The He 111 was also the main aircraft used by KG 100, the pathfinder unit of the Luftwaffe. Equipped with a variety of navigational aids, such as the X-Gërat and Knickebein beam based systems the He 111s of KG 100 led the Luftwaffe’s bomber force on many missions, most famously the attack on Coventry that destroyed much of the old town.
At first the night bombing offensive was fairly safe for the bombers. British night fighters did not begin to take a toll of German aircraft until 1941, but in the first three months of 1941 around 150 He 111s were lost to British action. The He 111 units were once again shrinking.
The Luftwaffe’s bomber force had not recovered from the mauling it received over Britain when it was forced to move east to prepare for the invasion of Russia. At the start of Operation Barbarossa the Germans could only find 800 bombers for the entire eastern front, of which on 214 were He 111s (most of the rest were Ju 88s). Three bomber wings – KG 27, 53 and 55 began the Russian campaign equipped with the He 111.
At first all went well with the German offensive. The Luftwaffe destroyed those units of the Red Air Force that were posted close to the borders, and provided close support as the German armies swept across western Russia. On 22 July 1941 the Luftwaffe was close enough to Moscow to launch a raid on that city, in which the He 111 played an important role.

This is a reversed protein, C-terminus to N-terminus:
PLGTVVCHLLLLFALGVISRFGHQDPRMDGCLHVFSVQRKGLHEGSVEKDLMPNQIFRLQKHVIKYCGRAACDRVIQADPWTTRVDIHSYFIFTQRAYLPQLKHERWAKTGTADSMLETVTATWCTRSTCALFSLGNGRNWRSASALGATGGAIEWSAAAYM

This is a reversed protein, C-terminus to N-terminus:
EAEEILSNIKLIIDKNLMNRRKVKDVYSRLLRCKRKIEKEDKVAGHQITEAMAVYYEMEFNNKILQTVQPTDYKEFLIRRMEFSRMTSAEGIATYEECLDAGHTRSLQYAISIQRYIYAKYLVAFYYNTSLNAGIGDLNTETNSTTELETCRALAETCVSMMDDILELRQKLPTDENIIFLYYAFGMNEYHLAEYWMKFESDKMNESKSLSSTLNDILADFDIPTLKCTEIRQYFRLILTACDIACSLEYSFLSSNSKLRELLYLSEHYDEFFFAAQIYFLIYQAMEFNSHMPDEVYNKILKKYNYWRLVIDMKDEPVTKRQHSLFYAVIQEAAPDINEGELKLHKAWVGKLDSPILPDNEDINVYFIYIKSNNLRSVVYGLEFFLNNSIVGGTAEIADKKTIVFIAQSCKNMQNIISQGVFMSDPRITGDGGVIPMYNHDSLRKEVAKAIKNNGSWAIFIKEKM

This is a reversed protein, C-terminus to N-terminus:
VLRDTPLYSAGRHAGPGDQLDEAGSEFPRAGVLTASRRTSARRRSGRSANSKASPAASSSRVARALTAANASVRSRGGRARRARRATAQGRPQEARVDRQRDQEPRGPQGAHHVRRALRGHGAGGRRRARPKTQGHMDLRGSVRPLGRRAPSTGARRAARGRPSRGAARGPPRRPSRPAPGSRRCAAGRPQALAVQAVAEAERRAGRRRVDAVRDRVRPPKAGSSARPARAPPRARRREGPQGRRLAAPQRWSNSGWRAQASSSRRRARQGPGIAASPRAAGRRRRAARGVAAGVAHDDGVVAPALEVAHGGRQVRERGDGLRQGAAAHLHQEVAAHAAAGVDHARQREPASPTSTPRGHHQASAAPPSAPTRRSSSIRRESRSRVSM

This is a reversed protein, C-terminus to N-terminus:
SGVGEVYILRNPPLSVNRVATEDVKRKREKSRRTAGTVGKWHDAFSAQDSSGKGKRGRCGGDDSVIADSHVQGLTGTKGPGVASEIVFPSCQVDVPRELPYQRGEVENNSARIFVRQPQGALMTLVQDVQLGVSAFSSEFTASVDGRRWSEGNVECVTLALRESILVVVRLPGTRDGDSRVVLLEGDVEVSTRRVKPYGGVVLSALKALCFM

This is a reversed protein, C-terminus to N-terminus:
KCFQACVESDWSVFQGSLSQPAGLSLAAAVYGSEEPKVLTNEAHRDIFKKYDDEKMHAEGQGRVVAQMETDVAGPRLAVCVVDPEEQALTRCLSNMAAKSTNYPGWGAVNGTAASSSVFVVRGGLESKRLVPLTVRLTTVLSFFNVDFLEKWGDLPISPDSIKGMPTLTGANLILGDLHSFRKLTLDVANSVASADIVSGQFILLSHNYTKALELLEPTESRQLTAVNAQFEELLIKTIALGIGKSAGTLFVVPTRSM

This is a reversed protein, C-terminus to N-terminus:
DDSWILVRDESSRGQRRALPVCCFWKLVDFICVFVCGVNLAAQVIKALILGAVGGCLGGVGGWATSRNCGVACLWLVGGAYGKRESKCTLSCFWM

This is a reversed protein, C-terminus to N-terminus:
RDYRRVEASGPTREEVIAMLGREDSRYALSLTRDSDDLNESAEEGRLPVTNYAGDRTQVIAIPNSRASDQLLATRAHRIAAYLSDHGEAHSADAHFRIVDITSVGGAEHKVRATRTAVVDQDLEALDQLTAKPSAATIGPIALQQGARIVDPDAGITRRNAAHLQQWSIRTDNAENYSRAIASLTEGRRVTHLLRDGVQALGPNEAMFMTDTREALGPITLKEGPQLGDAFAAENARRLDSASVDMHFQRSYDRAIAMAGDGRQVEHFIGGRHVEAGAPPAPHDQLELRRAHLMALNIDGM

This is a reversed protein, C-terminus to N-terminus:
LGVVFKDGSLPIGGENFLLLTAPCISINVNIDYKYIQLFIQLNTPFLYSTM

The situation began to change from 1942. Increasingly the He 111 was used to fly desperate supply missions to encircled German troops, culminating at the end of the year in the siege of Stalingrad. Of 300 He 111s available at the start of the re-supply exercise, 165 had been lost by the time the last German troops in Stalingrad surrendered in February 1943.
During the long German retreat the He 111 was increasingly used as a transport aircraft, although some bombing raids did continue. One notable success came on 21-22 June 1944, when a force of He 111s attacked Poltava airfield, hitting a force of American B-17s and P-51s that were resting there after a raid on Berlin. Forty three B-17s and 15 P-51s were lost on the ground. Despite these last successes, by the end of the war only nine He 111s remained in service.